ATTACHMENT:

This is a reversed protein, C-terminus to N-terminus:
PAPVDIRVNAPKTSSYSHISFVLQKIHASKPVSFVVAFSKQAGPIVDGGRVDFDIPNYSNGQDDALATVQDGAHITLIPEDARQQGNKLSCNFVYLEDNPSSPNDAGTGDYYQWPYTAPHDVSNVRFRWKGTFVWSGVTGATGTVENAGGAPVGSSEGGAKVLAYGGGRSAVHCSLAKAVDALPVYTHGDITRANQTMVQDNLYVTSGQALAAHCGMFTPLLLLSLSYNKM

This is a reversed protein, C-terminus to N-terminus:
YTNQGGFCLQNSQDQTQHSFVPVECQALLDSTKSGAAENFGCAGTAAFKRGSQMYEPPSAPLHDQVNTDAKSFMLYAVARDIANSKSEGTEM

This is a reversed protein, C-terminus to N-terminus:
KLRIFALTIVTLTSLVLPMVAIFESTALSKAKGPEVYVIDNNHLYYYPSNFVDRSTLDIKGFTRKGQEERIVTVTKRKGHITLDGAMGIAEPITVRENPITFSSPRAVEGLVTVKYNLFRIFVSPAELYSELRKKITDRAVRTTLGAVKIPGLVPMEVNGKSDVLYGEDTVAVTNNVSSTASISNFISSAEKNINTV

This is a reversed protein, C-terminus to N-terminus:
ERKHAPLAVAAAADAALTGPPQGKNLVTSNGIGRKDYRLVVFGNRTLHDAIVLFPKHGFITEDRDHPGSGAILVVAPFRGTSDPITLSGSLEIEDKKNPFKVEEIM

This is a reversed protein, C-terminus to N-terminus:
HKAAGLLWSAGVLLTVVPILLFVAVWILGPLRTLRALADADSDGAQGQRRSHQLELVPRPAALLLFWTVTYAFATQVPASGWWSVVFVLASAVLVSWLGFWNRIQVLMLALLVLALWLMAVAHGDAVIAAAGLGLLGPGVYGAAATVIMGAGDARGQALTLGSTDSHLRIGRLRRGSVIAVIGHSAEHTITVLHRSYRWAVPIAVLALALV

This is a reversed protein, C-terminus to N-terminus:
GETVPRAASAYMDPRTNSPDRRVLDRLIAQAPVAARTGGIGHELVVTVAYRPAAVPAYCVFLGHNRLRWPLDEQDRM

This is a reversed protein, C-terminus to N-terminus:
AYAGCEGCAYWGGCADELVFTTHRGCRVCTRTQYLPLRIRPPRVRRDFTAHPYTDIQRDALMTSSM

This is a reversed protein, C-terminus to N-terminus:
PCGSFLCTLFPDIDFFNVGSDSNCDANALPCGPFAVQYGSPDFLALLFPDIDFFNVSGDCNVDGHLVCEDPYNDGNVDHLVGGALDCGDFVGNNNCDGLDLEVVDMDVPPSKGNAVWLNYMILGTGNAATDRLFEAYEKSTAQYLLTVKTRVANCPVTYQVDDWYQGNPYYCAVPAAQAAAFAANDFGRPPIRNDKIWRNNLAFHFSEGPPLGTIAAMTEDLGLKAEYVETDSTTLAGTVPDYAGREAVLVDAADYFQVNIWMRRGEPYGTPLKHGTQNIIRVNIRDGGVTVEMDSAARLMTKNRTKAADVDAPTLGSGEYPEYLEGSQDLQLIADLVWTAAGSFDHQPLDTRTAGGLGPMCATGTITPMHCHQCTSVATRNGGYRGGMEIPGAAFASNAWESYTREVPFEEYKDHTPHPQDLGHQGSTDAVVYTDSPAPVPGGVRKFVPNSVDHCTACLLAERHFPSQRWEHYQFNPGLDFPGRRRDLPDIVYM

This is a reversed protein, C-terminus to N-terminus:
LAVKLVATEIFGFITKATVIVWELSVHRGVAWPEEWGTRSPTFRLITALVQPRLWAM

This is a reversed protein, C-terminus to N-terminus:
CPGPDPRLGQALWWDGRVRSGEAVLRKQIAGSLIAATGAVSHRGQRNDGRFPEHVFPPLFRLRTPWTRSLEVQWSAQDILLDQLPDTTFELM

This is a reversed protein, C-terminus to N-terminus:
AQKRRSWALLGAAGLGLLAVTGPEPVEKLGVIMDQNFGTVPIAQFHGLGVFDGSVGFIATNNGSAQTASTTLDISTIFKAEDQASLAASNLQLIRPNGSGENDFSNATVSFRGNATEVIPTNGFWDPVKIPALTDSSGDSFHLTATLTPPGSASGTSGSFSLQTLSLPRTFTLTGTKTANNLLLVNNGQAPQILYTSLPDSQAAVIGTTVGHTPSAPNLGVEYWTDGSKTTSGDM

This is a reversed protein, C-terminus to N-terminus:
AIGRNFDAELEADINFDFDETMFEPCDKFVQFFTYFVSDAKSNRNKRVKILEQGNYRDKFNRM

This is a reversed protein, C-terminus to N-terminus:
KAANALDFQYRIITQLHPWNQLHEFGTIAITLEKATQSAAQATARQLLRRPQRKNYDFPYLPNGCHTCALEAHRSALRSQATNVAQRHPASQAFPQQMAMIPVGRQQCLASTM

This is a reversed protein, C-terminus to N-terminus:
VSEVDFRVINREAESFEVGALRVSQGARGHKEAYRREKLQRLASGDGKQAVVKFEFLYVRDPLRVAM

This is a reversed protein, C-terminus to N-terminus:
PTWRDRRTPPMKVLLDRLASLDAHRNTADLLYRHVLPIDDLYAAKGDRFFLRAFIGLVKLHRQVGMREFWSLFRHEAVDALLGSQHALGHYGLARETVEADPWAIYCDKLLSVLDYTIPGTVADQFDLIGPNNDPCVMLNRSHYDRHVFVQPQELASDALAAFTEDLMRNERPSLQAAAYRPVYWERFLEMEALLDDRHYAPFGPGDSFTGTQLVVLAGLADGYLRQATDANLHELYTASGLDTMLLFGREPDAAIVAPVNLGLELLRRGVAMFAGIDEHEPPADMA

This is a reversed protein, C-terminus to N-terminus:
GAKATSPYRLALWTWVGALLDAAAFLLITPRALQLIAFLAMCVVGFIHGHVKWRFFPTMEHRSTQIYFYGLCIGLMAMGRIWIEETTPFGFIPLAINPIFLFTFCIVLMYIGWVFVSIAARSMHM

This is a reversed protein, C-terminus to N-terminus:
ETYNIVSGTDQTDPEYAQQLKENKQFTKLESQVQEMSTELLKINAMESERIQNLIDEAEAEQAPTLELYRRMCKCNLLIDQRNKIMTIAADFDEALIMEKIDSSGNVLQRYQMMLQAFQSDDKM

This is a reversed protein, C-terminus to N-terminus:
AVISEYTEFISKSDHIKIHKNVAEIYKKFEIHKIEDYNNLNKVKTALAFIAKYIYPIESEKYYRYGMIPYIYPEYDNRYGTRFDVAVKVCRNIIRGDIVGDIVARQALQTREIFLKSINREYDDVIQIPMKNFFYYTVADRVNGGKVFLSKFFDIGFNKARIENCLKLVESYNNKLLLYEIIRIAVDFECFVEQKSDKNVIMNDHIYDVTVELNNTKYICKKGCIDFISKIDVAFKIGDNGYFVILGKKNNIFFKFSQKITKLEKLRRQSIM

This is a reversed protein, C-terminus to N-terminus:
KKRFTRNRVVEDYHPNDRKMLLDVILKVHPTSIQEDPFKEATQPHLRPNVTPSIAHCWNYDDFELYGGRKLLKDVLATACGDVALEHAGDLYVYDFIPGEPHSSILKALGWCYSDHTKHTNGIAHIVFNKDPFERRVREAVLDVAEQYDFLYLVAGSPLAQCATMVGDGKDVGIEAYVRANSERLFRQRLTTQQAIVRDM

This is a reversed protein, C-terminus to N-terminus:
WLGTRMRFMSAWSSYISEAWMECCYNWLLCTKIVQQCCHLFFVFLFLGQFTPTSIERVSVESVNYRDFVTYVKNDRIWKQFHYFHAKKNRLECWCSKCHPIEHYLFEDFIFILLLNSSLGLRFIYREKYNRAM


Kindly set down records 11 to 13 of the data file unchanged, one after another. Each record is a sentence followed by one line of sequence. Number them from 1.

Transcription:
This is a reversed protein, C-terminus to N-terminus:
AQKRRSWALLGAAGLGLLAVTGPEPVEKLGVIMDQNFGTVPIAQFHGLGVFDGSVGFIATNNGSAQTASTTLDISTIFKAEDQASLAASNLQLIRPNGSGENDFSNATVSFRGNATEVIPTNGFWDPVKIPALTDSSGDSFHLTATLTPPGSASGTSGSFSLQTLSLPRTFTLTGTKTANNLLLVNNGQAPQILYTSLPDSQAAVIGTTVGHTPSAPNLGVEYWTDGSKTTSGDM

This is a reversed protein, C-terminus to N-terminus:
AIGRNFDAELEADINFDFDETMFEPCDKFVQFFTYFVSDAKSNRNKRVKILEQGNYRDKFNRM

This is a reversed protein, C-terminus to N-terminus:
KAANALDFQYRIITQLHPWNQLHEFGTIAITLEKATQSAAQATARQLLRRPQRKNYDFPYLPNGCHTCALEAHRSALRSQATNVAQRHPASQAFPQQMAMIPVGRQQCLASTM